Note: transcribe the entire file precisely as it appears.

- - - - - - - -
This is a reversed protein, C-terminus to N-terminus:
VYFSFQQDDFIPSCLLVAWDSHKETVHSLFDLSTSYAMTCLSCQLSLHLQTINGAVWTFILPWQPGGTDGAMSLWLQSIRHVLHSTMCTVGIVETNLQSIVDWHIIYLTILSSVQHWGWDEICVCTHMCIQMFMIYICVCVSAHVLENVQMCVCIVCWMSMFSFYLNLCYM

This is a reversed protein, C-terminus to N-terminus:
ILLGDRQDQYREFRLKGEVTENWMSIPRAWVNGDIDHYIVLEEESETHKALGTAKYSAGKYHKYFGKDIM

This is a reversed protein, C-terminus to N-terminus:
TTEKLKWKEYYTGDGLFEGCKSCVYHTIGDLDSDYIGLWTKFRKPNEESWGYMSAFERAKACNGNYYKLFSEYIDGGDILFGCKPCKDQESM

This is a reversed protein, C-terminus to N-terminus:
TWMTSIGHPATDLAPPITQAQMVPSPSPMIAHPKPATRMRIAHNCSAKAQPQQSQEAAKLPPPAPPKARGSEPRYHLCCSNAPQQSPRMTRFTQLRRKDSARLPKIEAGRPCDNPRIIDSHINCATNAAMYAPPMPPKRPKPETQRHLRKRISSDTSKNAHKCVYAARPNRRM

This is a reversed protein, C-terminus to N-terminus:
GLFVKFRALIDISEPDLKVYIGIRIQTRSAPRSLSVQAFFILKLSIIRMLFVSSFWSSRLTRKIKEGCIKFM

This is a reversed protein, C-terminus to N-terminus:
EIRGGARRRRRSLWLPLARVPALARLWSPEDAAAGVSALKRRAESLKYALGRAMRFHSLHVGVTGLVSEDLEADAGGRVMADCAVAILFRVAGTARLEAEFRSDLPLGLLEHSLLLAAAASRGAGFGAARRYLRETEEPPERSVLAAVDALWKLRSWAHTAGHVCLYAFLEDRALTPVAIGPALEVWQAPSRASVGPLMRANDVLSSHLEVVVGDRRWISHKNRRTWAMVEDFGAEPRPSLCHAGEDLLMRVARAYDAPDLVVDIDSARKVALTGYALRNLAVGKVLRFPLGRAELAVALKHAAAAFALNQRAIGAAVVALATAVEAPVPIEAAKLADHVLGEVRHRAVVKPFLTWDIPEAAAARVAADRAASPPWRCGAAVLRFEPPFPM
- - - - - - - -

This is a reversed protein, C-terminus to N-terminus:
VYFSFQQDDFIPSCLLVAWDSHKETVHSLFDLSTSYAMTCLSCQLSLHLQTINGAVWTFILPWQPGGTDGAMSLWLQSIRHVLHSTMCTVGIVETNLQSIVDWHIIYLTILSSVQHWGWDEICVCTHMCIQMFMIYICVCVSAHVLENVQMCVCIVCWMSMFSFYLNLCYM

This is a reversed protein, C-terminus to N-terminus:
ILLGDRQDQYREFRLKGEVTENWMSIPRAWVNGDIDHYIVLEEESETHKALGTAKYSAGKYHKYFGKDIM

This is a reversed protein, C-terminus to N-terminus:
TTEKLKWKEYYTGDGLFEGCKSCVYHTIGDLDSDYIGLWTKFRKPNEESWGYMSAFERAKACNGNYYKLFSEYIDGGDILFGCKPCKDQESM

This is a reversed protein, C-terminus to N-terminus:
TWMTSIGHPATDLAPPITQAQMVPSPSPMIAHPKPATRMRIAHNCSAKAQPQQSQEAAKLPPPAPPKARGSEPRYHLCCSNAPQQSPRMTRFTQLRRKDSARLPKIEAGRPCDNPRIIDSHINCATNAAMYAPPMPPKRPKPETQRHLRKRISSDTSKNAHKCVYAARPNRRM

This is a reversed protein, C-terminus to N-terminus:
GLFVKFRALIDISEPDLKVYIGIRIQTRSAPRSLSVQAFFILKLSIIRMLFVSSFWSSRLTRKIKEGCIKFM

This is a reversed protein, C-terminus to N-terminus:
EIRGGARRRRRSLWLPLARVPALARLWSPEDAAAGVSALKRRAESLKYALGRAMRFHSLHVGVTGLVSEDLEADAGGRVMADCAVAILFRVAGTARLEAEFRSDLPLGLLEHSLLLAAAASRGAGFGAARRYLRETEEPPERSVLAAVDALWKLRSWAHTAGHVCLYAFLEDRALTPVAIGPALEVWQAPSRASVGPLMRANDVLSSHLEVVVGDRRWISHKNRRTWAMVEDFGAEPRPSLCHAGEDLLMRVARAYDAPDLVVDIDSARKVALTGYALRNLAVGKVLRFPLGRAELAVALKHAAAAFALNQRAIGAAVVALATAVEAPVPIEAAKLADHVLGEVRHRAVVKPFLTWDIPEAAAARVAADRAASPPWRCGAAVLRFEPPFPM